In my new book The Colder War, there is a whole section on “suspicious deaths” that have occurred during the current conflict between Vladimir Putin and the West. You don’t want to be on the wrong side of this political stare down, and it doesn’t much matter whether you’re against Putin or against the West. Many have fallen on both sides.
De Margerie could now be one of them. We may never know for sure.
What we are sure of is that he was outspoken in his support for Putin’s agenda, and believed Russia was a good partner for Europe. He wasn’t afraid to take on the U.S. and its primary support mechanism, the petrodollar. Read the rest of this entry »
— Washington Post (@washingtonpost) September 29, 2014
Weakness Invites Aggression. Putin’s Only Responding to Passive U.S. Leadership, Happily Accepting the Invitation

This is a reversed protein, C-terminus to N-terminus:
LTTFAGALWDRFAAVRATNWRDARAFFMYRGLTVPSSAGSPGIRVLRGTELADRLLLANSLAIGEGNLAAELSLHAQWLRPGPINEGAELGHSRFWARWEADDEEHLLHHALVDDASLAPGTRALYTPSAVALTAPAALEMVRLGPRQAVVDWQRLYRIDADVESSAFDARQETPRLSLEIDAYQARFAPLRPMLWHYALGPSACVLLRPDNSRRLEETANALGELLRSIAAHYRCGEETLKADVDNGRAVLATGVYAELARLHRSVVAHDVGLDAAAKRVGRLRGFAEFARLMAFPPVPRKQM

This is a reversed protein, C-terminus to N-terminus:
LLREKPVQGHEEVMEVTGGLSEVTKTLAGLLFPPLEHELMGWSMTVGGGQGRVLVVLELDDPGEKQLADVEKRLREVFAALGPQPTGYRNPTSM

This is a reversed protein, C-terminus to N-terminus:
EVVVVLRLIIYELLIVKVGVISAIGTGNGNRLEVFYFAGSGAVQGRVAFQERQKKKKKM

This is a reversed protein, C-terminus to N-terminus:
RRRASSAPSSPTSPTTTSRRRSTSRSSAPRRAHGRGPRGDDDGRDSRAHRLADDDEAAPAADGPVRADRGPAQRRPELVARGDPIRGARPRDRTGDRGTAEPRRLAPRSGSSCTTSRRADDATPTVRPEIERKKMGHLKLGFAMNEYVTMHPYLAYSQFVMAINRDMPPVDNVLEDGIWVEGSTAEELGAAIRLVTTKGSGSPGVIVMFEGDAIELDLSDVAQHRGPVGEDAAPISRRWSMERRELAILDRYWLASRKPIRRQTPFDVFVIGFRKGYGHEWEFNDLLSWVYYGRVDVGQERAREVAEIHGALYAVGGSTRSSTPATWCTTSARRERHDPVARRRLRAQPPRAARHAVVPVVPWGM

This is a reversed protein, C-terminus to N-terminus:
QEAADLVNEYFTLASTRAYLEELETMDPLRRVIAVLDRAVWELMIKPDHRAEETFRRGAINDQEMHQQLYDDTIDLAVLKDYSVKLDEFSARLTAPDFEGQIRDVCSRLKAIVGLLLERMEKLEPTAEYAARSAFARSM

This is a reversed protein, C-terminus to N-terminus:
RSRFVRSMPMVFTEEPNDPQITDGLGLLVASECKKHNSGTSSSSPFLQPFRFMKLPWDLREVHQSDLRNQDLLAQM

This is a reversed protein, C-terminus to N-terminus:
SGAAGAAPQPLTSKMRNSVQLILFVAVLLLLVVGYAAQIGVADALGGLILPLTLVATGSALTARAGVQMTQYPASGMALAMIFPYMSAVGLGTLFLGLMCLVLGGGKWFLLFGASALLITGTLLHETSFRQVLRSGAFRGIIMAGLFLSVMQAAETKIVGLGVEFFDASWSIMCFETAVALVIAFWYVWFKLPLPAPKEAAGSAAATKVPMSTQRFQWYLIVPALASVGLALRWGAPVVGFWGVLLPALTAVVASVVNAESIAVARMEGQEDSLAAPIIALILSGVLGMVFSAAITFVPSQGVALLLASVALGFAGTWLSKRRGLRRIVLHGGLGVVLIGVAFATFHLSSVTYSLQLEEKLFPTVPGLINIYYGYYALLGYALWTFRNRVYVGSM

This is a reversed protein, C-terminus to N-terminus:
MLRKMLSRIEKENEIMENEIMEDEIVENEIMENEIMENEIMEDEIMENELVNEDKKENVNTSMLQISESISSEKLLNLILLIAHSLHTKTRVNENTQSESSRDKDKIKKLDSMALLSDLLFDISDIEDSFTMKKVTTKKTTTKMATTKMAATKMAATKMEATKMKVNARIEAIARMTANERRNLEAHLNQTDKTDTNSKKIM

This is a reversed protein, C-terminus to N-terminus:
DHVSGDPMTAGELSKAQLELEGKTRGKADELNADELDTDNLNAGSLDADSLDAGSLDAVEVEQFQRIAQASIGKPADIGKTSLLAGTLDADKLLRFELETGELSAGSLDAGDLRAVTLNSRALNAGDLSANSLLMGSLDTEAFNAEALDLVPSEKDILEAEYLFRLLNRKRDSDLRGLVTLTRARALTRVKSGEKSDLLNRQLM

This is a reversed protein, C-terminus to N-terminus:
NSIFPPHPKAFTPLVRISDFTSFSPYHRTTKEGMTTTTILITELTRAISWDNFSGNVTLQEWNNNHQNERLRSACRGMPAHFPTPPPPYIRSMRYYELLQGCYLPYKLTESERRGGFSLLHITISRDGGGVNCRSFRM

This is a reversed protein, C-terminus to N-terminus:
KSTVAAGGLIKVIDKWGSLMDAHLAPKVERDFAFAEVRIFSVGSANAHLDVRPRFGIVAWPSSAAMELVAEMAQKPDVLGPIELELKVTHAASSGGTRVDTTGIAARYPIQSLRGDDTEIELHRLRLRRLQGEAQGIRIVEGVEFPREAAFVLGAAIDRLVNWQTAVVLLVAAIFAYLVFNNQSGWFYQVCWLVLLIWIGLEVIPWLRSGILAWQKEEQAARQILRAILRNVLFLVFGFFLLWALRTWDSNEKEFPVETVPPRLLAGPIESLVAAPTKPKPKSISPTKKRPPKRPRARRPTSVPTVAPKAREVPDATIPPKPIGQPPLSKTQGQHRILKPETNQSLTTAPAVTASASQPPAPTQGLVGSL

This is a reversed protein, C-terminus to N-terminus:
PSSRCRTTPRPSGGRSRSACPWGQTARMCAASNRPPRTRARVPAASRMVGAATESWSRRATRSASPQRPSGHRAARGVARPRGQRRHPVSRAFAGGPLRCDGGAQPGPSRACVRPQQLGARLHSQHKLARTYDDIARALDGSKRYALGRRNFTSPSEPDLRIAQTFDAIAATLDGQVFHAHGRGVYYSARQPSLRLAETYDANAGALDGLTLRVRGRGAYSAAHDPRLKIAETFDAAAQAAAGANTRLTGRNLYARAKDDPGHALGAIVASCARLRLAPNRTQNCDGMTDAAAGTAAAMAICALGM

Update 5:50 P.M.: This story has been updated to include developing information about the Russian incursion off the coast of Alaska
Bill Gertz reports: Russian strategic nuclear bombers carried out air defense zone incursions near Alaska and across Northern Europe this week in the latest nuclear saber rattling by Moscow.
“They are having a very aggressive nuclear readiness exercise now as a show of force. Whereas the U.S. has been on a path of nuclear zero which they think is ridiculous.”
Six Russian aircraft, including two Bear H nuclear bombers, two MiG-31 fighter jets and two IL-78 refueling tankers were intercepted by F-22 fighters on Wednesday west and north of Alaska in air defense identification zones, said Navy Capt. Jeff A. Davis, a spokesman for the U.S. Northern Command and North American Aerospace Defense Command. Two other Bears were intercepted by Canadian jets on Thursday.
Russia, under Putin, is engaged in a large-scale nuclear buildup that includes new missiles, submarines, and a new bomber.
A day later two more Bear bombers were intercepted by Canadian CF-18 jets in the western area of the Canadian air defense identification zone near the Beaufort Sea, north of Alaska, he said. Read the rest of this entry »